Tuesday, September 9, 2008

Times Have Changed

I’m a 60 year old grandmother with a featherweight cell phone that takes great pictures whenever the mood strikes me. As a matter of fact, I’ve gone almost totally wireless these days.

In the olden days my parents took pictures with a Brownie Box camera for vacations or special occasions, and talked on heavy black phone with cords which they had to dial. Their parents had portraits done once or twice in their lifetimes by a traveling photographer with a cumbersome tripod and tent over his head. They talked on wall-hung contraptions which had to be cranked by hand, and utilized one-party line for the whole county. It was one step up from a string and two tin cans. Times have changed.

Here I sit composing this article on my new wiz-bang laptop, with which I am also having a love affair, but that is a whole other story. The fact is, I had never even laid hands on a computer until I was in my thirties, and that was only for part of my job which required uploading and downloading data once a week. Before that I typed on electric typewriters at work and on my manual Smith Carona typewriter at home and used carbon paper if I wanted copies.

Now, at least 90% of my job is accomplished on the computer and we “Xerox” or simply print multiples when we need copies; carbon paper has gone the way of the dinosaur. Personally, I now own and use both a PC and laptop computer. My grandmother was a very smart lady, but she never laid eyes on a computer, and could not type a word on any sort of typewriter. My mother, also very intelligent, could type, but never owned or used a computer. Yes, times have changed a great deal.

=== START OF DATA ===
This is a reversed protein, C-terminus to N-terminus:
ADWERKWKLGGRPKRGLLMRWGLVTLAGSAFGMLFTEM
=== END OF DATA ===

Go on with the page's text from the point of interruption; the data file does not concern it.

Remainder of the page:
Traveling is one of my passions and I do it as often as I can, flying and/or driving, horseback, wagons, boats and ferries too. My father used to say I wasn’t happy unless I was going somewhere and he was right. Yet, again, I had never even stepped foot on a plane until I was in my thirties. Since that maiden voyage, however, it’s been “Katy Bar the Door.”

My grandmother, on the other hand, never flew anywhere and never drove a car in her whole life. She never learned how. On the other hand, I’ve had my driver’s license since I was sixteen, and learned how to drive Grandpa’s old truck when I was twelve. I think the farthest Grandma ever ventured from home in the Texas Hill Country was to a Mexican border town once. She certainly never flew to France or lived in Alaska like me. Grandpa farmed cotton in Texas using a horse and plow when he was a young man. He never cared to get off the farm until the Model T came along. They didn’t “travel” though. Unlike my ancestors, I can’t wait for my next trip. Times have definitely changed.

My father was a World War II veteran; he joined the Marines when he was seventeen years old and never graduated from high school. He killed people in that war - in hand to hand combat and came home with a Purple Heart. He worked hard all his life and earned a decent living, but was never a wealthy man. People from my generation protested the Vietnam War - a move that was considered treasonous by my father.

Today our country is still at war (Isn’t it a perpetual state of the human condition? To be constantly at war?), but I hope by the time my young grandsons are of age, those days will be over. If they do go to war someday, however, it’s possible that the use of modern robotics or droids may prevent them from having to actually murder enemy combatants with their bare hands. It is more likely however, that unlike their Purple-hearted great-grandfather, my grandsons will not only graduate from high school, they will attend Ivy League colleges. My father would have scoffed at that. They may never be war veterans like him, but they will probably be millionaires. Yes, times change.